Petraeus On Afghanistan
Thursday, January 08, 2009 at 5:23 pm
The last time I heard Gen. David Petraeus, commander of all U.S. forces in the Middle East and South Asia, talk about Afghanistan, he was endorsing the Karzai government’s efforts to explore negotiations with reconcilable elements of the Taliban. Now the Central Command chief is putting together a massive strategy review for Afghanistan, Pakistan, Iran, Iraq and the Persian Gulf that pretty much everyone in the defense community is waiting to see. Today he’s on a panel at the U.S. Institute of Peace conference talking Afghanistan.
He prefers the term “transnational violent extremists” to “terrorists” — as in, Afghanistan can’t again become a haven for transnational violent extremists. Petraeus opens with the challenges in Afghanistan, where there “is nothing easy,” and they’re well known: a deterioration of security; rampant corruption; poor governance.” And then:
“Afghanistan is not Iraq,” Petraeus says, reminding that “every case is unique” in counterinsurgency. (What about the so-called Sons of Afghanistan program, which is basically a template lifted from Iraq? He doesn’t say.)
He quotes Gen. David McKiernan’s much-cited “tyrannies of topography, distance and weather” to distinguish the two countries, and adds that the “human terrain” is much different, in terms of illiteracy rates, tribal ties and natural resources. Basic services — electricity and water, in particular — lag well behind Iraq, which itself is not exactly service-heavy. Petraeus might have added that Afghanistan basically lacks infrastructure as well.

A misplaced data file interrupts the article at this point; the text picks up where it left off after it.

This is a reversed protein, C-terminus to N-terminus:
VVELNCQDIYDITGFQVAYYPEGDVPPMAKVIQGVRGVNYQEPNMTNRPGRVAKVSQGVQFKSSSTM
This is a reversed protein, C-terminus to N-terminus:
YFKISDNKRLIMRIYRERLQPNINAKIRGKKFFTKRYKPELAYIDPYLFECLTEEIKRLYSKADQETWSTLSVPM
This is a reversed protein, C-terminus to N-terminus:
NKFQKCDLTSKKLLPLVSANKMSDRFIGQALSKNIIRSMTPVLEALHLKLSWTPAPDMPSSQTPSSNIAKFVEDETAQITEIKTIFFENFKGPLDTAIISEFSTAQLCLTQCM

“Achieving progress, needless to say, will take time,” Petraeus adds, requiring a “sustained” commitment. Progress in security needs to go hand-in-hand with development of infrastructure, the rule of law and governance capabilities, including the provision of credible elections. (All this is basic counterinsurgency stuff.) More Afghan security forces are necessary, but so are “greater civilian contributions” and greater international assistance.
“It’s not possible to solve the problems internal to Afghanistan without addressing the challenges” to Afghanistan’s neighbors, especially Pakistan, and especially in Pakistan’s northwest frontier province, which Petraeus cites as more dangerous to Pakistan than India. (Diplomatic!) “The central Asian states must also be part of the strategy for Afghanistan,” he contends. That might be an interesting component to Petraeus’ south-Asia review. There are also congruent interests with “Iran, although there are also conflicting interests,” and with a smile, Petraeus quickly changes the subject away from that controversy.
“Partners, not occupiers,” was how Petraeus summed up the basic relationship between the United States, NATO and Afghanistan. It’s as much a goal as a description of the situation America faces in Afghanistan. In the end, a “sustained commitment” from the United States to the entire region has the greatest chance of producing success and stability, from the perspective of U.S. interests. Not a word about talks with the Taliban this time around, though.
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